Did you know that savoring a cigar is an art?

Although taste is not one of the most powerful senses in the human being, it is of vital importance. Through it, we perceive the flavors of food and other substances that we consume, without the enjoyment of which, life would be less pleasant.

Although the taste buds located on the tongue are the key receptors to recognize and perceive flavors, when we smoke a cigar, the sense of taste combines with that of smell, allowing the flavors to develop and accentuate more. In this way, our ability to identify and taste the very varied and sometimes complex flavors present in a quality cigar is enhanced.

Although a person can perceive an immense number of different flavors, what he really detects are combinations of only five basic flavors: sour, sweet, salty, bitter and umami. Of course, not all flavors are necessarily perceived when smoking a cigar, since it will depend on the type of tobacco that is being tasted and how easy it is for the smoker to detect them. But, in general terms, we could say that, in a quality cigar, it is possible to perceive a harmonic combination of flavors, some of which are not easy to describe.

Let's look at some of the most common, but not before clarifying that to taste a cigar, the smells present in the smoke that emanates from it are of the utmost importance, because the smell is capable of perceiving hundreds of aromas, which undoubtedly enriches the experience.

Sweets or chocolate: these are basic flavors typical of tobacco leaves, although some are more caramelized and others are more toasted. These flavors appeal to many smokers and in some way explain the success of many Nicaraguan cigars, which have made their way into international markets due, in part, to their sweet and chocolatey flavors.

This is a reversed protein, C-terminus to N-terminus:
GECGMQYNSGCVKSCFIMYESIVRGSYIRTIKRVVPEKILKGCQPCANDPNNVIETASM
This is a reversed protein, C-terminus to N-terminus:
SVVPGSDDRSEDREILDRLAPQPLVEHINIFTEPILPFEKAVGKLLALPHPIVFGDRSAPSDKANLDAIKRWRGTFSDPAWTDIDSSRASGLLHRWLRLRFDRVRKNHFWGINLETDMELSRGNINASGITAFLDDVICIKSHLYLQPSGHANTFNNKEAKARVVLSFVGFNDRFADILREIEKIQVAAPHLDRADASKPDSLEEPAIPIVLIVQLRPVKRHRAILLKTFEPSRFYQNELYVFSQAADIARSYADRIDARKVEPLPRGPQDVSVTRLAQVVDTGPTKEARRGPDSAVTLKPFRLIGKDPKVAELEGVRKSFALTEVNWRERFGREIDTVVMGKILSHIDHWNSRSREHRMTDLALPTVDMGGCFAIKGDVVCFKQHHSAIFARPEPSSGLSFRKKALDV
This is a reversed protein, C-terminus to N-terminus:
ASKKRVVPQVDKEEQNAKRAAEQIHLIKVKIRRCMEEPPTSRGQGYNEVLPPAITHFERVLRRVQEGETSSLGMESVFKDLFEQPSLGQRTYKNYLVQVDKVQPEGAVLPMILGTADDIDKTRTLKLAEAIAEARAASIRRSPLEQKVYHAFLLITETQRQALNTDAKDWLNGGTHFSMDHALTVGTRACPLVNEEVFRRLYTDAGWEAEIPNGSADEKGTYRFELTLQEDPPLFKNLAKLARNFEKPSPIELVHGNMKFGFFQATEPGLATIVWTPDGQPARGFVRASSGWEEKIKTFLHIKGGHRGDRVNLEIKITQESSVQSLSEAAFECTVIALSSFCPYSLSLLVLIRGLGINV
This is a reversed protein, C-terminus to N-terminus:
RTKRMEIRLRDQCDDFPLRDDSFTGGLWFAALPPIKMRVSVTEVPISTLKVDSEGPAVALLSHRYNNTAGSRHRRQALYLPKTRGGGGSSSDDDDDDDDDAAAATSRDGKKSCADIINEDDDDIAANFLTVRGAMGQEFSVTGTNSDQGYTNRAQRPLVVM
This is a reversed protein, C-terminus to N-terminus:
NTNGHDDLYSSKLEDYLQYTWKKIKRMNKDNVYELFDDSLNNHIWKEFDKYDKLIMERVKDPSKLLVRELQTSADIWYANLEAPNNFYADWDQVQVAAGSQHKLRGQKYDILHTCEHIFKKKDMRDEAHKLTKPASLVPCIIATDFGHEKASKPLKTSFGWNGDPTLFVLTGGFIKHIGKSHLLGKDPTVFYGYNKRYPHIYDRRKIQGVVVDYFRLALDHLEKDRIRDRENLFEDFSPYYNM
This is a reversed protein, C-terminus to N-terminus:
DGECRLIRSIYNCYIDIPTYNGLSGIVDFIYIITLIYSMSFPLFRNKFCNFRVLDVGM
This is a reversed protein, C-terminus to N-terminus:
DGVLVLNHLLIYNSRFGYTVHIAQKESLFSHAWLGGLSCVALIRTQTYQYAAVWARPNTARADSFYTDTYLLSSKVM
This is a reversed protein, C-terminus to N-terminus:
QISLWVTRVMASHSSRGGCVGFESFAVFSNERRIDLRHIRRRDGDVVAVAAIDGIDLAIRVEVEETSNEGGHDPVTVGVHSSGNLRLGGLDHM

Earth, wood or leather: these flavors, very common to find, are a reflection of the components of the soil where the tobacco plants were grown. Sometimes they are combined with woods such as cedars, oaks and eucalyptus, as well as other deeper plant flavors of moss and grass.

Spicy: these are flavors related to herbs and cooking spices such as cinnamon, anise, cloves, pepper and nutmeg. These flavors are usually detected in intense and strong cigars, such as the legendary Montecristo.

Fresh and dried fruits: the flavors of fresh fruits are not very frequent to find, although they can be present above all in a subtle way and at the end of the smoke. However, in many cigars it is possible to detect various flavors of nuts, in particular almonds and peanuts.

We cannot fail to mention that to fully taste a cigar it is necessary to wait until the end to have the experience of what is known as an aftertaste; a term that refers to the enjoyment of flavors that persist even after you have finished exhaling the final smoke.

You were wrong if you thought that to enjoy a tasty cigar it was enough to light it and smoke it. But don't worry because you can learn to develop your palate.

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